3rohinmshah5yI agree that this is a problem, but I don't agree with the causal model and so I don't agree with the solution. I'd guess that the majority of the people who take the EA Survey are fairly new to EA and haven't encountered all of the arguments etc. that it would take to change their minds, not to mention all of the rationality "tips and tricks" to become better at changing your mind in the first place. It took me a year or so to get familiar with all of the main EA arguments, and I think that's pretty typical. TL;DR I don't think there's good signal in this piece of evidence. It would be much more compelling if it were restricted to people who were very involved in EA. I'd propose a different model for the regional EA groups. I think that the founders are often quite knowledgeable about EA, and then new EAs hear strong arguments for whichever causes the founders like and so tend to accept that. (This would happen even if the founders try to expose new EAs to all of the arguments -- we would expect the founders to be able to best explain the arguments for their own cause area, leading to a bias.) In addition, it seems like regional groups often prioritize outreach over gaining knowledge, so you'll have students who have heard a lot about global poverty and perhaps meta-charity who then help organize speaker events and discussion groups, even though they've barely heard of other areas. Based on this model, the fix could be making sure that new EAs are exposed to a broader range of EA thought fairly quickly.
1Daniel_Eth5yPerhaps one implication of this is it's better to target movement growing efforts at students (particularly undergrads), since they're less likely to have already made up their minds?
8RobBensinger5yAnonymous #32(b):
8Richard_Batty5yWhat communities are the most novel/talented/influential people gravitating towards? How are they better?
4IanDavidMoss5yI upvoted this mostly because it was new information to me, but I have the same questions as Richard.
2RobBensinger5yAnonymous #32(a):

Anonymous #8:

If I could change the effective altruism community tomorrow, I would move it somewhere other than the Bay Area, or at least make it more widely known that moving to the Bay is defecting in a tragedy of the commons and makes you Bad.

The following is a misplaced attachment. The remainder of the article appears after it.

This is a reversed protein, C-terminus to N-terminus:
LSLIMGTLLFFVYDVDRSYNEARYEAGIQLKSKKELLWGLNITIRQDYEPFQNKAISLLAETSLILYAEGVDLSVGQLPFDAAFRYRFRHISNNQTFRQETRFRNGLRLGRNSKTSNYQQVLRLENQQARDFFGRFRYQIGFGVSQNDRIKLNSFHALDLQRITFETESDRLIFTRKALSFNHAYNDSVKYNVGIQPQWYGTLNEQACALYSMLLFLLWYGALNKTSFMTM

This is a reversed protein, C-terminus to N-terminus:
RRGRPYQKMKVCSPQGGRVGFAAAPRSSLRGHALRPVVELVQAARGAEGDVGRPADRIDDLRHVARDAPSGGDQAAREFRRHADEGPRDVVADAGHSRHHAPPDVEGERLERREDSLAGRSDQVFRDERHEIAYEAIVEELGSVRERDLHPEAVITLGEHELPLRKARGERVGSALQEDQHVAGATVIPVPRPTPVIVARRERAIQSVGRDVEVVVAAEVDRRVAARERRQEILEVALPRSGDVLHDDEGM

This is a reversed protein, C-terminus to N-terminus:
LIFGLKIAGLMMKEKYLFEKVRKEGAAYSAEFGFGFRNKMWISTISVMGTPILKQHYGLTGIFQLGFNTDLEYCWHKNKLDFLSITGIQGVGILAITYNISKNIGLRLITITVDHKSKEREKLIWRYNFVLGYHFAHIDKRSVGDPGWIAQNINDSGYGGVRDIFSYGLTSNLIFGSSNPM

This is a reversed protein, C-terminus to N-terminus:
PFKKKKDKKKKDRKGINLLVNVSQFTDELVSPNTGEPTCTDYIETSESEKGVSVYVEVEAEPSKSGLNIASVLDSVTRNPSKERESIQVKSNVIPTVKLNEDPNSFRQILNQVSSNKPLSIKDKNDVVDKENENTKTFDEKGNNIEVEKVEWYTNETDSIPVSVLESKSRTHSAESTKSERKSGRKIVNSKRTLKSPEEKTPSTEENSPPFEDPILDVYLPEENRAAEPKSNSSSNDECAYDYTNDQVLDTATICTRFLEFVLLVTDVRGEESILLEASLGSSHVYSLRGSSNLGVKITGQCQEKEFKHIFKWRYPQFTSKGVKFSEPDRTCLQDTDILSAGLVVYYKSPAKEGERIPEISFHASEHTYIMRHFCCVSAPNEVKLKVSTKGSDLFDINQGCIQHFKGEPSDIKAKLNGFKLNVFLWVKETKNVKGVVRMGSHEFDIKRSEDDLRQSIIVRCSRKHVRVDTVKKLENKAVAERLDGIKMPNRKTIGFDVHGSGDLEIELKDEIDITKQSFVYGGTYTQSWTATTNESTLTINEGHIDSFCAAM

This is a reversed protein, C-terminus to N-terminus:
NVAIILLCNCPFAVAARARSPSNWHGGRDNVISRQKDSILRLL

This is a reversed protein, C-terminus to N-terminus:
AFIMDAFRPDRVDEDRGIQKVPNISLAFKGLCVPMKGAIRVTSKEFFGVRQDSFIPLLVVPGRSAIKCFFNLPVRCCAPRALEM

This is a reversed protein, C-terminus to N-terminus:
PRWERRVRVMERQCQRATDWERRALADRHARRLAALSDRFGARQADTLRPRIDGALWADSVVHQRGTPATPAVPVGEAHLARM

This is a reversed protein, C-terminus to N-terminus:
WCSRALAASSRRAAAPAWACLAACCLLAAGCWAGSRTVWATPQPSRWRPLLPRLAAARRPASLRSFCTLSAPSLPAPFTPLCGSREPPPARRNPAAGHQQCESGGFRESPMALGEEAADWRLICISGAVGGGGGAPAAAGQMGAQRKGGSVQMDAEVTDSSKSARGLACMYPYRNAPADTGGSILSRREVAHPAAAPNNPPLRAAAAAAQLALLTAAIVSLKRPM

If there were large and thriving EA communities all over the place, nobody would need to move to the Bay, we'd have better outreach to a number of communities, and fewer people would have to move a long distance, get US visas, or pay a high rent in order to get seriously involved in EA. The more people move to

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3Michael_PJ5yThere's a lot of EA outside the Bay! The Oxford/London cluster in particular is quite nice (although I live there, so I'm biased).
1Foster5y+1 London community is awesome. Also heard very good things about the Berlin & Vancouver communities.
2Denis Drescher5yI can recommend Berlin! Also biased. ;-)

Anonymous #10:

I basically agree with Sarah Constantin and Ben Hoffman's critiques. The community is too large and distributed to avoid principal-agent problems and Ribbonfarm-Sociopaths. The more people that are involved, the worse decision-making processes get. So I'd prefer to fragment the community in two, with one focused on projects that are externally-facing and primarily interact with non-EAs, and another that's smaller, denser, and inward-facing, that can be arbitrarily ambitious. The second group has to avoid the forces that attract Sociopaths a

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Anonymous #37:

I would like to see more humility from people involved in effective altruism regarding metaethics, or at least better explanations for why EAs' metaethical positions are what they are. Among smart friends and family members of mine whom I've tried to convince of EA ideas, the most common complaint is, 'But that's not what I think is good!' I think this is a reasonable complaint, and I'd like it if we acknowledged it in more introductory material and in more of our conversations.

More broadly, I think that rather than having a 'lying probl